Sutera S. P., Croce P. A., Mehrjardi M. Hemolysis and subhemolytic alterations of human RBC induced by turbulent shear flow [J]. Transactions American Society Artificial International Organs, 1972, 18(1): 335–341.

    Article  Google Scholar 

  7. [7]

    Ge L., Dasi L. P., Sotiropoulos F. et al. Characterization of hemodynamic forces induced by mechanical heart valves: Reynolds vs. viscous stresses [J]. Annals of Biomedical Engineering, 2008, 36(2): 276–297.

    Article  Google Scholar 

  8. [8]

    Yamane T., Nishida M., Kawamura H. et al. Flow visualization for the implantable ventricular assist device EVAHEART(A (R)) [J]. Journal of Artificial Organs, 2013, 16(1): 42–48.

    Article  Google Scholar 

  9. [9]

    Davidson P. Turbulence: An introduction for scientists and engineers [M]. Oxford, UK: Oxford University Press, 2015.

    Google Scholar 

  10. [10]

    Jones S. A. A relationship between Reynolds stresses and viscous dissipation-implications to red-cell damage [J]. Annals of Biomedical Engineering, 1995, 23(1): 21–28.

    MathSciNet  Article  Google Scholar 

  11. [11]

    Dooley P. N., Quinlan N. J. Effect of eddy length scale on mechanical loading of blood cells in turbulent flow [J]. Annals of Biomedical Engineering, 2009, 37(12): 2449–2458.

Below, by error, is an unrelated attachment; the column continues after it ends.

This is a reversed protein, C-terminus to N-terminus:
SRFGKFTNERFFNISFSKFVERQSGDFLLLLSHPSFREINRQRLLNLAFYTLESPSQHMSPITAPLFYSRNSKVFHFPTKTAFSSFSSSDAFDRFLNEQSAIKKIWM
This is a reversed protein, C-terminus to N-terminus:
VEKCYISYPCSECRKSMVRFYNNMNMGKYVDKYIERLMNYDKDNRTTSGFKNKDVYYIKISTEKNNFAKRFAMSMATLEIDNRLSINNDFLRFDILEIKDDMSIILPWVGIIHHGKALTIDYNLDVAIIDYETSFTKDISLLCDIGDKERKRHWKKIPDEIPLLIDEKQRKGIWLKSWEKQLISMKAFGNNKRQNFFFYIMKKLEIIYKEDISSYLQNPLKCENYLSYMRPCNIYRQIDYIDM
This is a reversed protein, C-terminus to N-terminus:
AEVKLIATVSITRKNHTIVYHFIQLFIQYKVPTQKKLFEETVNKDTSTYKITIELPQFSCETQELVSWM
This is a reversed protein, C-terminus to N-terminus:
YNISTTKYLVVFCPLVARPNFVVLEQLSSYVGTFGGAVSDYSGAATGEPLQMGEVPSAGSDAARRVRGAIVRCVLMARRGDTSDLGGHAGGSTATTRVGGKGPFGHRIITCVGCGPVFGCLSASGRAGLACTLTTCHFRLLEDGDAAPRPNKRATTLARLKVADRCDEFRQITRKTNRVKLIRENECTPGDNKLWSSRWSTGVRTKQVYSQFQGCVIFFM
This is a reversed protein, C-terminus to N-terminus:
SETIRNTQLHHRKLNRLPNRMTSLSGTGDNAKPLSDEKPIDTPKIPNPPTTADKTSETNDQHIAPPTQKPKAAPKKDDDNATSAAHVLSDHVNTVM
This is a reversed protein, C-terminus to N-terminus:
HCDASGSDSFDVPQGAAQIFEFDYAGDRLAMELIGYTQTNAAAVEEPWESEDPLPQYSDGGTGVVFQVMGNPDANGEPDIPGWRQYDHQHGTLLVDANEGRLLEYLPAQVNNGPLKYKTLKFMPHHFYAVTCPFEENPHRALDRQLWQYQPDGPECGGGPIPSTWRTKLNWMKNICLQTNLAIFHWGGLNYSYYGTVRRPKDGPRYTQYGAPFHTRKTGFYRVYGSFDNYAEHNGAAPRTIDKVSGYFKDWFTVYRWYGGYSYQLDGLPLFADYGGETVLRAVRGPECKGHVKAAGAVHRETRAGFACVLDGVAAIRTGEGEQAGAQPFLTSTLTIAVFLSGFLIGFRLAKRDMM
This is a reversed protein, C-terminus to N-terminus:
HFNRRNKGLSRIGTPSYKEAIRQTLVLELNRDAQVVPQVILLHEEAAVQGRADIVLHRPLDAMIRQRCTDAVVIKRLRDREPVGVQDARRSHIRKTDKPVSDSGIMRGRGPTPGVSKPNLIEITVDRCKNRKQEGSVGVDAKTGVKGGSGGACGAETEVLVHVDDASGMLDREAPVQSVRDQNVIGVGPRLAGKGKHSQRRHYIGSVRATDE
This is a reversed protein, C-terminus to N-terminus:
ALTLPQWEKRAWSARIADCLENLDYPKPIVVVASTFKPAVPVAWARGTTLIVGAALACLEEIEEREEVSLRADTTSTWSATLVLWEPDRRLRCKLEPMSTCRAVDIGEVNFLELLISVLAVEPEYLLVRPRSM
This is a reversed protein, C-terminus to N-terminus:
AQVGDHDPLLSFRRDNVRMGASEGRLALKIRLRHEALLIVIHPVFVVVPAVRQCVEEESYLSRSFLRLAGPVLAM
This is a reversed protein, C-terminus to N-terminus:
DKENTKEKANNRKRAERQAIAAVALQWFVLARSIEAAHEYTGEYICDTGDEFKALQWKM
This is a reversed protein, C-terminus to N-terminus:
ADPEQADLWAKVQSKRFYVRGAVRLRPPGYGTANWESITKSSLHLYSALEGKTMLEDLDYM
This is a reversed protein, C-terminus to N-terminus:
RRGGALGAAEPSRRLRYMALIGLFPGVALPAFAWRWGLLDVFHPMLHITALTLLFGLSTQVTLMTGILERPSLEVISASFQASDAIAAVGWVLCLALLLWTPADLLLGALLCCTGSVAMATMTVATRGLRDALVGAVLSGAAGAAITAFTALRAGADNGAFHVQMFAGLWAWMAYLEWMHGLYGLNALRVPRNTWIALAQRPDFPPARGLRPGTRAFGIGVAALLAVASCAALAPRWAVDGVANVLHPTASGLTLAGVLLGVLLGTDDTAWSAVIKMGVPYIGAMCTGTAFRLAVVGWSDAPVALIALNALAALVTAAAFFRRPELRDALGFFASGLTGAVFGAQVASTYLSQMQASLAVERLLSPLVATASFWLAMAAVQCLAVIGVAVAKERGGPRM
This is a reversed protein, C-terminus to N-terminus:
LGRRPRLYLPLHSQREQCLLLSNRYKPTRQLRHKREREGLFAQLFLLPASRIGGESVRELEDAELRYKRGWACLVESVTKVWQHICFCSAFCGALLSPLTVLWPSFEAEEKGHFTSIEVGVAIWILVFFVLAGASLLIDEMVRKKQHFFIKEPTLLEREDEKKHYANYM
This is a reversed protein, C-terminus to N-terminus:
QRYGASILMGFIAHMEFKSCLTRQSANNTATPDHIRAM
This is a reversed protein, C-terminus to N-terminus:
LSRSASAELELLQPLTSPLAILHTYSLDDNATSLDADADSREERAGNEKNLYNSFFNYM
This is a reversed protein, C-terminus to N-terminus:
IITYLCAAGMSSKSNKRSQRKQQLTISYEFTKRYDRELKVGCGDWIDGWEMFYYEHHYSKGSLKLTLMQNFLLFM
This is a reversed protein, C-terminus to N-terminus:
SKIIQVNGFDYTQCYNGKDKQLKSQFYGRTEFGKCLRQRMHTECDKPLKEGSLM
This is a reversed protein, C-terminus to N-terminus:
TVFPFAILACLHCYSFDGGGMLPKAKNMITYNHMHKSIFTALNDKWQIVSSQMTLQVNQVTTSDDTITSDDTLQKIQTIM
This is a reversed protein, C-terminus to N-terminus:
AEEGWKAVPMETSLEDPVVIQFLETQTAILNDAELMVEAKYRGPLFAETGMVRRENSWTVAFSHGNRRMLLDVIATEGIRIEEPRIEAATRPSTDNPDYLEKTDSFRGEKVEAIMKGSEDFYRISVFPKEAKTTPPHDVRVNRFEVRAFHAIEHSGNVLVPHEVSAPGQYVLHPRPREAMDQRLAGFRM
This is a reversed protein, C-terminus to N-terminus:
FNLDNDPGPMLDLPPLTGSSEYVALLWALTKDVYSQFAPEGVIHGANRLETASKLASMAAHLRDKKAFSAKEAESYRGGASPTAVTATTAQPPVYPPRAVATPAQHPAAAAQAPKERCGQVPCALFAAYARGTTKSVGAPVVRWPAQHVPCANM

Article  Google Scholar 

  12. [12]

    Morshed K. N., Bark J. R. D., Forleo M. et al. Theory to predict shear stress on cells in turbulent blood flow [J]. PloS One, 2014, 9(8): e105357.

    Article  Google Scholar 

  13. [13]

    Ozturk M., Papavassiliou D. V., Edgar A. An approach for assessing turbulent flow damage to blood in medical devices [J]. Journal of Biomechanical Engineering, 2017, 139(1): 011008.

    Article  Google Scholar 

  14. [14]

    Sheng J., Meng H., Fox R. O. A large eddy PIV method for turbulence dissipation rate estimation [J]. Chemical Engineering Science, 2000, 55(20): 4423–4434.

    Article  Google Scholar 

  15. [15]

    Li C. P., Lo C. W., Lu P. C. Estimation of viscous dissipative stresses induced by a mechanical heart valve using PIV data [J]. Annals of Biomedical Engineering, 2010, 38(3): 903–916.

    Article  Google Scholar 

  16. [16]

    Ha H., Lantz J., Haraldsson H. et al. Assessment of turbulent viscous stress using ICOSA 4D flow MRI for prediction of hemodynamic blood damage [J]. Scientific Reports, 2016, 11(6): 773–785

    Google Scholar 

  17. [17]

    Yen J. H., Chen S. F., Chern M. K. et al. The effect of turbulent viscous shear stress on red blood cell hemolysis [J]. Journal of Artificial Organs, 2014, 17(2): 178–185.

    Article  Google Scholar 

  18. [18]

    Luo X. W., Ji B., Zhuang B. T. et al. A miniature pump with a fluid dynamic bearing [J]. Science China Technological Sciences, 2012, 55(3): 795–801.

    Article  Google Scholar 

  19. [19]

    Li D., Wu Q., Liu S. et al. Lactic Dehydrogenase in the in vitro evaluation of hemolytic properties of ventricular assist device [J]. Artificial Organs, 2017, 41(11): E274–E284.

    Article  Google Scholar 

  20. [20]